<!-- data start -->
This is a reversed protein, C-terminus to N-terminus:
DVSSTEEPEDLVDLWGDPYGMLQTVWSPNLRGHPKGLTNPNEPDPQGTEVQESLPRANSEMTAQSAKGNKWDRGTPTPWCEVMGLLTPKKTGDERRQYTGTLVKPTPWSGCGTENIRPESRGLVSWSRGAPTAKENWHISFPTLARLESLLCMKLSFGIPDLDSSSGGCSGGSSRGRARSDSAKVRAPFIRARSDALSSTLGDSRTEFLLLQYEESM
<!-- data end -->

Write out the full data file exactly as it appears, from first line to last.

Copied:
This is a reversed protein, C-terminus to N-terminus:
DVSSTEEPEDLVDLWGDPYGMLQTVWSPNLRGHPKGLTNPNEPDPQGTEVQESLPRANSEMTAQSAKGNKWDRGTPTPWCEVMGLLTPKKTGDERRQYTGTLVKPTPWSGCGTENIRPESRGLVSWSRGAPTAKENWHISFPTLARLESLLCMKLSFGIPDLDSSSGGCSGGSSRGRARSDSAKVRAPFIRARSDALSSTLGDSRTEFLLLQYEESM